How to Stop Silk From Wrinkling
Silk Naturally Wrinkles – Silk Will Be Silk
Silk is a natural protein fiber produced by silkworms and it wrinkles very easily. Even leaving a lightly rumpled garment on a bed or draped over a chair can cause wrinkles. While some silks like Ahimsa, Noil, and Charmeuse, are less prone to wrinkling, all silks are delicate. There is no such thing as “wrinkle-free” silk.
Traveling with Silk Garments
When traveling, hang your silk garments in garment bags. This will help protect them from dust, creasing, and wrinkles, but this is not a catch-all. Your silk dress is less likely to wrinkle but not guaranteed not to. It doesn’t matter how nice or expensive the garment bag is; silk may still find a way to wrinkle.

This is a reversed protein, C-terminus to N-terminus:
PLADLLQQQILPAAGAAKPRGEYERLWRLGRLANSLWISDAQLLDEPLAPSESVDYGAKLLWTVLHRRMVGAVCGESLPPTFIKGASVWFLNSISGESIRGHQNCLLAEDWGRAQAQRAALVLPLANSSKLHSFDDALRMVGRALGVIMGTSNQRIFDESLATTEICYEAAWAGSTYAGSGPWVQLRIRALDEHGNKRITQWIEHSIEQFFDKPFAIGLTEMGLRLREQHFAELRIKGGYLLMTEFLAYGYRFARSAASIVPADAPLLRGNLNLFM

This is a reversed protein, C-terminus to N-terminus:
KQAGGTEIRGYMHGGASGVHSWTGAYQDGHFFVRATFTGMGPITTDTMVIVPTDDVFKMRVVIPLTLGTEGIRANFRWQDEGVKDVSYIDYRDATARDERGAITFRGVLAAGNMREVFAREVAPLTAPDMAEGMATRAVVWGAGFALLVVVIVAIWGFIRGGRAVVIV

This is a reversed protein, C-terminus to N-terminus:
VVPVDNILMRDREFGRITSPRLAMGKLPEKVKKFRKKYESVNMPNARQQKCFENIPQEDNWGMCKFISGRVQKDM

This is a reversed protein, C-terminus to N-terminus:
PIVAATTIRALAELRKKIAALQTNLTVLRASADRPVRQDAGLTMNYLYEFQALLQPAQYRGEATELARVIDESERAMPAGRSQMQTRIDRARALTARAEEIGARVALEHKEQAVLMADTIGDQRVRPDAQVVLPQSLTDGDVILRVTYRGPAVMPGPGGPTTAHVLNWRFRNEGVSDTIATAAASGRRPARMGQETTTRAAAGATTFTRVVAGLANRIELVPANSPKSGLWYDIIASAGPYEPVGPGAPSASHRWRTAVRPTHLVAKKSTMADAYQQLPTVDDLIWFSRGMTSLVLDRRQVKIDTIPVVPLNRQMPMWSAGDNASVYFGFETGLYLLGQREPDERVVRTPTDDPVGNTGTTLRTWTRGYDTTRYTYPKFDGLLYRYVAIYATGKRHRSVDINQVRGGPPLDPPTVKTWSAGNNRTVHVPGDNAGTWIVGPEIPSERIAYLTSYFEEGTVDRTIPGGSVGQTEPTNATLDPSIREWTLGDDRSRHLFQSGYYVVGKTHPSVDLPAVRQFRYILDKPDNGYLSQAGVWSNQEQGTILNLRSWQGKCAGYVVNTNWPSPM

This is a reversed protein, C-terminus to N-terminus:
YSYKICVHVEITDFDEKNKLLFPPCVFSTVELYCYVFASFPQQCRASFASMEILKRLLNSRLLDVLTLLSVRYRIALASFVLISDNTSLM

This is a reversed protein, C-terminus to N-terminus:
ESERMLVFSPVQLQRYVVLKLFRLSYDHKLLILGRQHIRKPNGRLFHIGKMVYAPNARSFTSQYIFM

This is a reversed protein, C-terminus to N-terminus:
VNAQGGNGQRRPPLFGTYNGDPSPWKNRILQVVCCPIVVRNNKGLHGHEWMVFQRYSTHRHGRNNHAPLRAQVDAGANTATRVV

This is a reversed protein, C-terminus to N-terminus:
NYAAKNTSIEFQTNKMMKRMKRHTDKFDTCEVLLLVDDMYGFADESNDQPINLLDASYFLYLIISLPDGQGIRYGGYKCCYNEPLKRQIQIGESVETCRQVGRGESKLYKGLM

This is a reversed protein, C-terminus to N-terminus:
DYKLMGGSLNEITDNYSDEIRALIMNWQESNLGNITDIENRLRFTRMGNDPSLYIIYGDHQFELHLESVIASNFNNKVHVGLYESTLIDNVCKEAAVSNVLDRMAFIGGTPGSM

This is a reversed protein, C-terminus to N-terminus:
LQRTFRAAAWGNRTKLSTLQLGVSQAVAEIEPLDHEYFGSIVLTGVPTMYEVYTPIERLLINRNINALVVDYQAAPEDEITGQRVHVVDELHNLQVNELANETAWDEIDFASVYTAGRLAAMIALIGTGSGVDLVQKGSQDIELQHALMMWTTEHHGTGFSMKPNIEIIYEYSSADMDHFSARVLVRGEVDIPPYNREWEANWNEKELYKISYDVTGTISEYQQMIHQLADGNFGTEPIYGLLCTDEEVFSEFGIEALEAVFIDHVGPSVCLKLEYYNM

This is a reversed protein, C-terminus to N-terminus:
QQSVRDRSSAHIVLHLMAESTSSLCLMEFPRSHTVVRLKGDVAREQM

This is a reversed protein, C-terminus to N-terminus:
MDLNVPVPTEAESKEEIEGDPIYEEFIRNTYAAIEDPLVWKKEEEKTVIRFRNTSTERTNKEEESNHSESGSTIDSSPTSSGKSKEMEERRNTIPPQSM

Folding and Storing Silk Garments
Avoid storing silk garments in sealed plastic containers as the material is organic and needs to “breath.” If you’re folding silk clothes for storage, another material is typically used as a liner. Store your silks individually in a breathable cotton bag or layered with cotton fabric. Silk should be stored in a cool, dry, and dark location as sunlight can quickly cause discoloring.
Anyone can iron silk at home with a bit of practice, and it’s such a useful skill! Just remember to dampen the silk with a spray bottle, use the lowest heat setting, use an iron cloth, keep iron contact with the silk minimal, and always keep the iron in motion. I hope you’ve enjoyed this article If you have any questions, please leave a comment and share the article with your friends!